Only one of those deals trades above its IPO price today: education technology company Chegg.
Snap dipped below $5 for the first time in its history this week.
Elliot Lutzker, a former SEC attorney who works with companies preparing for public offerings and on SEC compliance matters at the law firm Davidoff Hutcher & Citron, said a viable deal doesn't mean a properly valued deal, or even close to it. That is important as the economic clock ticks closer to recession and the stock market softens — December has been the worst December for stocks since 1931 — and more richly valued start-ups aim to go public.
"When there is an unlimited amount of private money and [venture] funds can do A, B, C, D, E and F financing rounds, there is no reason to go public, and then when a lesser company than an Uber, say Blue Apron, can't do the next round, or has to do a down round, then they are forced to go public," Lutzker said.
The IPO, it would turn out, was a down round for Blue Apron.
"VCs who put in the money are forcing it and the banks ... it's their compensation. ... It is unfortunate that Amazon acquires Whole Foods during your roadshow, but underwriters want to get paid and VCs want to cash out," the IPO attorney said. "The fact that it had to cut its valuation by 34 percent shows it was overvalued."
A Blue Apron spokeswoman said the company is confident in its strategy to accelerate its path to achieving profitability on an adjusted EBITDA basis in both the first quarter of 2019 and for full year 2019.
"We are laser-focused on building a strong, sustainable, profitable business to drive value for all of our stakeholders, which we believe will be reflected in the results of the decisive actions currently underway. Our course has not changed. Creating value for our stakeholders is a top priority we are bullish on our future," the spokeswoman said, and she also pointed to a deal announced this week with WW (formerly Weight Watchers).
The company laid off 4 percent of its staff in November and after years of high marketing expenses said that it was shifting its strategic focus to the 30 percent of customers that generated the majority(80 percent) of its revenue.
Smith said there are plenty of straightforward lessons for investors from the Blue Apron stock story.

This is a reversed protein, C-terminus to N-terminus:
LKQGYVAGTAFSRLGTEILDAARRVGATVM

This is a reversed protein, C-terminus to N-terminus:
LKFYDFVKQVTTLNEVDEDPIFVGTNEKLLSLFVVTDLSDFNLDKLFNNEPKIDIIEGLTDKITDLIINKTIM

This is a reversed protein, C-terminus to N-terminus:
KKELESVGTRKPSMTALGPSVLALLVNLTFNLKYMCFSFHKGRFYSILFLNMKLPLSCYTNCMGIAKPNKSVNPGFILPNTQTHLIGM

1. Avoid companies with highly negative cash flow. Blue Apron had $225 million of negative free cash flow – and cash flow was expected to be negative for the next several years due to high cost of marketing and the build out of fulfillment centers.
2. Do your own valuation and realize that private valuations may be disconnected from reality.
3. Beware of companies that do not provide investors with understandable unit economics — e.g., churn.
4. Beware of companies with rising marketing costs as a percent of revenue.
5. Make sure recent trends are heading in the right direction — e.g., active customers rising.
6. Don't underestimate competition, both big guys (e.g. Amazon/Whole Foods) and small players e.g. Plated, Sun Basket who have lots of venture money to operate unprofitably. (Plated was recently acquired by Albertsons and Home Chef was acquired by Kroger).
7. Try to find a management team that knows how to under-promise and over-deliver.
The situation for Blue Apron remains uncertain. In the most recent quarter reported through the end of September, net revenue decreased 28 percent year-over-year to $150.6 million, driven by a decrease in customers. Revenue decreased 16 percent quarter-over-quarter. The company's quarterly net loss increased $1.1 million from a net loss of $32.8 million in the second quarter of 2018, and its adjusted EBITDA loss increased by a little over $1 million as well, for what the company said were "seasonal cadences" in the business.